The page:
Members of the Valley community took time to reflect on the significance of Martin Luther King Jr.’s work and the future of his dream in the Valley during a special presentation on the steps of the Imperial County Superior Courthouse on Monday afternoon.
Roughly 75 people gathered for the event that featured a multitude of speakers, live music, a dance performance and more.
Calexico Councilman Luis Castro cited the importance of the holiday and referencing history, mentioned that Calexico was the first city in the Valley to recognize the civil rights leader by naming a street after him in the late 1960s.
Second Baptist Church Pastor Mark Anderson reminded the audience that, “This is not a black holiday. This is a people’s holiday,” citing a quote by Coretta Scott King.
He added that only four men in history have been honored by having their birthday commemorated with national recognition in the U.S., and it seemed fitting to celebrate Martin Luther King Day the same day the first black president of the United States was sworn back into office.
“Today we celebrate men and women all over the Valley. Those that have gone on and become doctors and lawyers, teachers and scientists, laborers and musicians and writers and architects, ministers and senators and congressmen, assemblywomen and now, yes even a president of the United States of America,” Anderson said.
“These people didn’t stand around blaming each other for the things that went wrong, but they said from within themselves that I shall overcome,” he continued. “They proceeded to accept the challenge and invoke their right to achieve their goals and serve our community and our families.”
Music filled the street in front of the courthouse as a moving rendition of the song “What the World Needs Now is Love” was played with the audience clapping along. At one point, members of the crowd were urged to turn to the person next to them to express their love to each other.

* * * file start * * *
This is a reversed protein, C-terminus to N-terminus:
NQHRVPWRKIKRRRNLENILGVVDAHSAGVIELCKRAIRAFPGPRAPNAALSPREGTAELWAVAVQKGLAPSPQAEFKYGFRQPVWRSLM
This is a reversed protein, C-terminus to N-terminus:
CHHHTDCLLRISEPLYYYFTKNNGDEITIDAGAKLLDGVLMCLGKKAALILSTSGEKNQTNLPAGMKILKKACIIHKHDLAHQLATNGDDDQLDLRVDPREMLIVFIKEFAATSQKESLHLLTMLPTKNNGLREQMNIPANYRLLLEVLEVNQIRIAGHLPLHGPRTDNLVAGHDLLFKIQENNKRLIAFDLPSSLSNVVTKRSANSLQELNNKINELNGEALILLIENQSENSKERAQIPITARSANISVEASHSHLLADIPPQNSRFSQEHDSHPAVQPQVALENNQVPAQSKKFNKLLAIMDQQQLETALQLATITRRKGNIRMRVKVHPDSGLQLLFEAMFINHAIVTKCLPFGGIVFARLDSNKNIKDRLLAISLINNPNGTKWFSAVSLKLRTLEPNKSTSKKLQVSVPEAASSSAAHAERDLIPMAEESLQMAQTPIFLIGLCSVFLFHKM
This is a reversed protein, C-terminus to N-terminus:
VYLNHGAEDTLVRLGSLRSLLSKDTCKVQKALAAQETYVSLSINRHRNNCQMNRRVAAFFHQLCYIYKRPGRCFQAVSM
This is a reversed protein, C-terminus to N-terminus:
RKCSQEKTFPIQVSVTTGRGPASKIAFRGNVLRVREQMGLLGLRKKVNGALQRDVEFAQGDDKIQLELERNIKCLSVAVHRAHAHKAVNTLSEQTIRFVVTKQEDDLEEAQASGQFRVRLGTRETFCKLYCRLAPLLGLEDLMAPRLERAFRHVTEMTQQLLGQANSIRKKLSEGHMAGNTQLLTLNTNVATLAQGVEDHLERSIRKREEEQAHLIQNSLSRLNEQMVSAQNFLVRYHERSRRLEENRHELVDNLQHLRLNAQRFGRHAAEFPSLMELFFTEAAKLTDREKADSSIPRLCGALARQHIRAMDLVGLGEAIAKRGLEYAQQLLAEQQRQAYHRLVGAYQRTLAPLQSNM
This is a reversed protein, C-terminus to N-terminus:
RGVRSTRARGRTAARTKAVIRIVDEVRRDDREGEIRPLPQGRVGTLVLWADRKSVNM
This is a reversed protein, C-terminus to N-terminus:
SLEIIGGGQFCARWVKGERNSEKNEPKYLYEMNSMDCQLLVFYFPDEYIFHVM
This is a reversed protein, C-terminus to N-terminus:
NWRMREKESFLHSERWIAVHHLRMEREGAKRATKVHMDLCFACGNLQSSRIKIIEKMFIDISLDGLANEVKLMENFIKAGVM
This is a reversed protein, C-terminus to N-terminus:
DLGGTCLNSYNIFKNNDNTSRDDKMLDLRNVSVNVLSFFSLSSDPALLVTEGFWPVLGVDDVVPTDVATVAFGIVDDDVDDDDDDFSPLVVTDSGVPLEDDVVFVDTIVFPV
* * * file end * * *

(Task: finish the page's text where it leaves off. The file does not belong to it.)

Praise dancers from Solid Rock Christian ministries also performed at the event, and Tammy and Alisha Summer-Nazareno shared unique correspondence between their grandmother and Coretta Scott King.
Their mother, Rosalind Esteen Summers, saw levels of desegregation while growing up in New Orleans, and their grandmother, Margaret Esteen, marched with Martin Luther King Jr. in both California and Louisiana.
After his death, Margaret Esteen sent a poem to his widow and received a letter in reply, both of which were read during Monday’s celebration.
The event’s feeling of unity was continued as the audience formed a circle and held hands on the courthouse lawn at the end of the celebration.
The event spotlight fell on Garrett Sanders’ more than 10-minute long rendition of the famous “I Have a Dream” speech which brought the audience to their feet in applause.
NAACP representative Laura Smith said many of the younger generations have never heard the speech and that they need to hear it to truly understand the message.
“It makes us feel like all our hard work isn’t in vain,” Smith said.
The event also spotlighted the resurgence of the local chapter of the NAACP, which became defunct over the last several years. The 2013-2014 officers were named and honored, and members encouraged others to attend their meet-and-greet event 5 p.m. to 8 p.m. Feb. 9 at the El Centro Denny’s.
“Don’t make complaints and not be part of the change,” Smith told the audience. “We need all types of people for change.”
Call Wallace Phillips at 760-455-0354 for information on the NAACP of Imperial Valley.
Staff Writer Chelcey Adami can be reached at 760-337-3452 or firstname.lastname@example.org
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